The Daily
 In the news  Indicators  Releases by subject
 Special interest  Release schedule  Information

Study: Women in Canada: Senior women

Warning View the most recent version.

Archived Content

Information identified as archived is provided for reference, research or recordkeeping purposes. It is not subject to the Government of Canada Web Standards and has not been altered or updated since it was archived. Please "contact us" to request a format other than those available.

Released: 2016-03-30

Almost 90% of senior women reported having been employed in their lifetime. Over the last several decades, women have increasingly become labour force participants, resulting in a rising proportion of senior women having been employed in their lifetime.

In 1976, 58.4% of women aged 65 and older had ever worked for pay in their lifetime. By 2015, this had increased to 89.3%. While this proportion was still lower than that for senior men, the gender gap had narrowed considerably, falling from 40.0 percentage points in 1976 to 8.6 percentage points in 2015.

The findings are taken from "Senior Women," a chapter of Women in Canada: A Gender-based Statistical Report, released today. This chapter examines many aspects related to senior women in Canada including their socio-demographic characteristics, life expectancy, living arrangements, social participation, Internet use, health, assistance with daily living and leading causes of death, as well as economic characteristics including their labour force participation and income.

Employment rate of senior women nearly doubles over last decade

The employment rate among women aged 65 and older nearly doubled in the decade from 2005 to 2015. In 2005, the employment rate among senior women was 4.8%. It had risen to 9.1% by 2015. The employment rate also increased for senior men during this time, from 11.7% in 2005 to 17.2% in 2015.

Among senior women, increasing employment rates since the 2000s contrast with relatively stable employment levels in the three preceding decades. For senior men, the increase from 2005 to 2015 reversed what had generally been a downward trend since the 1970s.

Increasing share of senior women's income is from market sources

The share of senior women's total income that came from market sources—such as employment, investment and retirement earnings—increased from 44.6% in 2003 to more than 50% by 2013. During the same period, the share of senior men's total income that came from market sources rose from 58.6% to 62.6%. This rising share of income from market sources was primarily due to an increase in the proportion of total income from employment earnings, from 4.1% to 9.0% among senior women, and from 7.9% to 16.3% among senior men.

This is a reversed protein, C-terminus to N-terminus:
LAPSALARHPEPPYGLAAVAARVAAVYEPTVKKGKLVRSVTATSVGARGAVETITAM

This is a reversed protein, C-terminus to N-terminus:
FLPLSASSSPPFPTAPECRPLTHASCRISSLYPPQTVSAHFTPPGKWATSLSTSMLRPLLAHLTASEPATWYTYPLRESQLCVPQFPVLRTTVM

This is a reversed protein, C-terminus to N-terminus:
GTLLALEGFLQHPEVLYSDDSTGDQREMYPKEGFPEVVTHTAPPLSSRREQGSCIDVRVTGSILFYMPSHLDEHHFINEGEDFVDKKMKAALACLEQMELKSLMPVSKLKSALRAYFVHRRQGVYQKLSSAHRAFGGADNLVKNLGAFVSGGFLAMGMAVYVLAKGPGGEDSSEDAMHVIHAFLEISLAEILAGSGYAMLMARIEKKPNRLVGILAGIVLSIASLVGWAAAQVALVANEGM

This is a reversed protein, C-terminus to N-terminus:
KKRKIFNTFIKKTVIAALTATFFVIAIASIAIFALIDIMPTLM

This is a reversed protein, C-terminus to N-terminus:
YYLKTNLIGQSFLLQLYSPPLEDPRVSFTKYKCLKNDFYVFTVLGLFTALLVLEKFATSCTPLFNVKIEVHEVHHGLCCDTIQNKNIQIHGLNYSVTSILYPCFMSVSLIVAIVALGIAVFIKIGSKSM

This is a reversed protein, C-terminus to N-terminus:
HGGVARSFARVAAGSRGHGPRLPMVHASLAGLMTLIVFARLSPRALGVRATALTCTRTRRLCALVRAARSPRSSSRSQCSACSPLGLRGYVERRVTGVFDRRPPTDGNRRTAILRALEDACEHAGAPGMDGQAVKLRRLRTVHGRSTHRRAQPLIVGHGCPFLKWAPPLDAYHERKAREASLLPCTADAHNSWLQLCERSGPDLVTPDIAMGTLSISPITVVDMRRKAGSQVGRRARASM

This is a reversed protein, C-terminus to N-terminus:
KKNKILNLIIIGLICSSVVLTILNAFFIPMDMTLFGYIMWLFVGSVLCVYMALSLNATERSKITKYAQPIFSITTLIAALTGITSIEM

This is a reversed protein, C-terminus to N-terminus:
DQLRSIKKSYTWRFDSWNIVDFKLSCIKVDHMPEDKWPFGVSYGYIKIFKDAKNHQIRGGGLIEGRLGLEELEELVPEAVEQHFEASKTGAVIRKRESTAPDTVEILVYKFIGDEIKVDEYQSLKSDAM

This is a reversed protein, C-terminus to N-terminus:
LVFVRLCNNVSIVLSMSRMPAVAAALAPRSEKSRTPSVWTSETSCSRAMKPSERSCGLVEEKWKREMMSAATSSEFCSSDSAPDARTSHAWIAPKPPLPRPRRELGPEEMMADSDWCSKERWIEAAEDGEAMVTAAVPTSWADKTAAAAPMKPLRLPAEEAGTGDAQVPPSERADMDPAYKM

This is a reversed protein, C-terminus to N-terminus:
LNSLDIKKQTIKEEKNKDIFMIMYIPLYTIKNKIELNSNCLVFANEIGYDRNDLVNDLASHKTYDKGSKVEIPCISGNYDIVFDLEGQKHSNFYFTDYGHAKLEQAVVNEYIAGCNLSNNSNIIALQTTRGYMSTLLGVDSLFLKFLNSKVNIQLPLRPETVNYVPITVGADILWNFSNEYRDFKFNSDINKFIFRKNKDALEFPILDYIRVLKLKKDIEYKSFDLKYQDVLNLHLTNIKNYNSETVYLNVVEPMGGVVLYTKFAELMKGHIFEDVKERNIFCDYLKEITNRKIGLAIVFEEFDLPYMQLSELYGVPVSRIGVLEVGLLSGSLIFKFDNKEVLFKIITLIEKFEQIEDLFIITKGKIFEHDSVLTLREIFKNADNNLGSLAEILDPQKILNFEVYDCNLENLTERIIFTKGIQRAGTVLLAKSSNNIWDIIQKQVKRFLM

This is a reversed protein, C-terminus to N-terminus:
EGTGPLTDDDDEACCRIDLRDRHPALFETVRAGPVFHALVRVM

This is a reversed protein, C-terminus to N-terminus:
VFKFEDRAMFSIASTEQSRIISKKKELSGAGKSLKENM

Among senior women, the proportion of total income from retirement income increased from 26.3% in 2003 to 31.5% in 2013. However, this was not the case among senior men. Their share of total income from retirement income decreased, from 40.7% in 2003 to 36.6% in 2013. This difference is, in part, due to the fact that, unlike senior men, the proportion of senior women who have had paid employment in their lifetime also increased during this time period. This increased their likelihood of having retirement income.

More than half of senior women are Internet users

More than half (54%) of senior women in private households used the Internet in the 12 months preceding the 2013 General Social Survey. Younger senior women (aged 65 to 74) were almost twice as likely as older senior women (aged 75 and older) to have done so (69% compared with 35%).

Among senior women, nearly 40% of Internet users had at least one social media account. Over two-thirds of Internet users (68%) searched for information on goods and services within the last month, while 45% had done electronic banking and 18% had made an online purchase within the same timeframe.

  Note to readers

The term "senior" refers to people who are aged 65 and older.

The term "ever worked" refers to people who worked at a job or business at any point in their lifetime. This measure does not account for the duration of their employment (for example, whether they worked for 1 year or 20 years) or the age at which they were employed.

Employment data in this release are from the Labour Force Survey.

Income data in this release are from the Survey of Labour and Income Dynamics and the Canadian Income Survey.

Internet-use data in this release are from the 2013 General Social Survey on Social Identity.


This release is based on the chapter "Senior Women," in Women in Canada: A Gender-based Statistical Report, seventh edition (Catalogue number89-503-X), now available online. From the Browse by key resource module of our website, choose Publications.

The publication Women in Canada: A Gender-based Statistical Report is a collaborative effort of Status of Women Canada and Statistics Canada.

Contact information

For more information, or to enquire about the concepts, methods or data quality of this release, contact us (toll-free 1-800-263-1136; 514-283-8300; or Media Relations (613-951-4636;

Date modified: